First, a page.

Schoolgirl Starr Carter (Amandla Stenberg) is caught between two worlds. Deliberately shy at her predominantly white high school, she also tries to avoid the violence of her deprived black neighbourhood. However, one night her anonymity is violently ripped apart when she witnesses the death of childhood friend Kamil (Algee Smith) at the hands of the local police. Caught between the outrage of her community and the judgement of her white school friends, Starr must ultimately decide who she really is.
…no segregational stone is left unturned.
Director George Tillmann Jr’s culturally charged coming of age drama operates around an familiar acronym in black America – T.H.U.G.L.I.F.E. Coined by dead rapper Tupac Shakir, it stands for “The Hate You Give Little Infants Fucks Everybody” which underlines the futility of gang violence as a means to escape poverty, by which it only ends up creating more poverty.
Framed around this mantra, ‘The Hate You Give” is a dramatic interpretation of the consequences that Tupac’s words underline. Using Starr’s fictionalised predicament to reveal the multicultural razor’s edge that still divides America, no segregational stone is left unturned. Caught between the suspicions and expectations of both communities, Starr’s dramatic arc is a story that ambitiously seeks to get under the skin of the real problem.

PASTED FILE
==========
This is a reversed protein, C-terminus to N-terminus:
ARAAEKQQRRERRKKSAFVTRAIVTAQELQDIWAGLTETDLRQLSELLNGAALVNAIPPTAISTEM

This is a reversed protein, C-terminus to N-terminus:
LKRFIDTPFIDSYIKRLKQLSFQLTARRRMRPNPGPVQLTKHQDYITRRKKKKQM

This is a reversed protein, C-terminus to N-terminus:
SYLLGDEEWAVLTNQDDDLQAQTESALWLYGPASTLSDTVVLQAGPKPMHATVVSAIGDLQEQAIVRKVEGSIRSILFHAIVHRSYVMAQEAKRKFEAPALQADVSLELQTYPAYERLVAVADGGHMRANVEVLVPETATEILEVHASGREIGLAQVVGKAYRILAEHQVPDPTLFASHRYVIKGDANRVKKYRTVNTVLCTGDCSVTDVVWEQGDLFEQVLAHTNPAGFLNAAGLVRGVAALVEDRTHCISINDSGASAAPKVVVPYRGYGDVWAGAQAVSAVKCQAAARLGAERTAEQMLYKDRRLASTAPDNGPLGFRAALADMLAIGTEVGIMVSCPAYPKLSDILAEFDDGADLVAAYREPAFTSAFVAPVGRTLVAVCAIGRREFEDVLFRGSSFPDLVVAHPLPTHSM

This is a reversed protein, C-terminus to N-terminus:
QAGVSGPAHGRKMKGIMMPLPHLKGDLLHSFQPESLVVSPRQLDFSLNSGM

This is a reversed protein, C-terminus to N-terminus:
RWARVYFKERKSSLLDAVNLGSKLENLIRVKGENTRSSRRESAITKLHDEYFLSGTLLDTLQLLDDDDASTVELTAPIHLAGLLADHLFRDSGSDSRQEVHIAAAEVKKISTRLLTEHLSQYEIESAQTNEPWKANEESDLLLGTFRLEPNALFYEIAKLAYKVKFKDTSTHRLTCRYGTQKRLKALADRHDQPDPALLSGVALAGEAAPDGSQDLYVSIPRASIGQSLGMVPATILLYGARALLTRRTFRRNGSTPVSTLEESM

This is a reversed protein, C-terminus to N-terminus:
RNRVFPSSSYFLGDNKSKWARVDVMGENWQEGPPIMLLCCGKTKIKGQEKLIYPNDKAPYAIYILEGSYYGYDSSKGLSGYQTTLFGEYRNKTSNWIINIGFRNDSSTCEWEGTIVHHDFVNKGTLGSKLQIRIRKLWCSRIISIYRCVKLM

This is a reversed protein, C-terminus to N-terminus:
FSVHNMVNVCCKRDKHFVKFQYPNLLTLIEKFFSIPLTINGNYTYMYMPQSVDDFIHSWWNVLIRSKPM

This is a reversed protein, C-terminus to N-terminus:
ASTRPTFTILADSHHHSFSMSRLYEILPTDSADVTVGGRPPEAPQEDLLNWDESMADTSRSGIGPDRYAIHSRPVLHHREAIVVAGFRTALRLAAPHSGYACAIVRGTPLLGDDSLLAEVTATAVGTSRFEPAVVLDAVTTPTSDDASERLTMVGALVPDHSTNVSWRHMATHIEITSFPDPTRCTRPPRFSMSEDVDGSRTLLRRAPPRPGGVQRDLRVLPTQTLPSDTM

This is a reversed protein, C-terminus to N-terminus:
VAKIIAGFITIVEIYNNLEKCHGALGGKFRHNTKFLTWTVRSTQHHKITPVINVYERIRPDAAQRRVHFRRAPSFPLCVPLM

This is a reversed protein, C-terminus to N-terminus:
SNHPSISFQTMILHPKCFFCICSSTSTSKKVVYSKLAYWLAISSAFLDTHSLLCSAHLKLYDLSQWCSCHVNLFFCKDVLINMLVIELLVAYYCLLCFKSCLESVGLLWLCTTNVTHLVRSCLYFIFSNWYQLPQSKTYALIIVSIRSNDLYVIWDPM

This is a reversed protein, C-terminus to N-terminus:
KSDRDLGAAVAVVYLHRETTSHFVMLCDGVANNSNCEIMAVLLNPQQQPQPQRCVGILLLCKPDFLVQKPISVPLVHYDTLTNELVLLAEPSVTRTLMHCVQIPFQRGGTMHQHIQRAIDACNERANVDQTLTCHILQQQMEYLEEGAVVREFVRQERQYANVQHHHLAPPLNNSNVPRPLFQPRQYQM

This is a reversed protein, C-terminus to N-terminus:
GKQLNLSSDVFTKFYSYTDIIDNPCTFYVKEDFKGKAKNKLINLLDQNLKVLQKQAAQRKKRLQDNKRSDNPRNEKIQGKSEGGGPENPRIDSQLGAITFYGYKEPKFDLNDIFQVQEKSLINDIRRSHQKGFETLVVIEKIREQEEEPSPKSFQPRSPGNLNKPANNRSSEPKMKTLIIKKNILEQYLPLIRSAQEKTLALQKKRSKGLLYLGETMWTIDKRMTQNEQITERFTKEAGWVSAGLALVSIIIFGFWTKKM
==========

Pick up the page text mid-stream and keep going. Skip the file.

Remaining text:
Sporting another impressive central performance from Amandla Stenberg (as previously seen in ‘Everything, Everything’), Starr is built into a believably, conflicted individual. Whilst trying to adhere to her former-gangster father (Rusell Hornsby) and the scholastic ambitions of her mother (Regina Hall), Starr’s future is also over shadowed by local drug lord ‘King’ (played by a criminally under-used Anthony Mackie).
Whilst lacking the urban grit and realism of Matthieu Kassovitz’s ‘La Haine’, ‘The Hate U Give’ carries with it both strong performances and an important message. All the while hinting at a grimmer, more psychologically damaging reality (think ‘Precious’), George Tillmann Jr’s ambitious movie successfully opens your eyes to white privilege in this most conflicted of countries.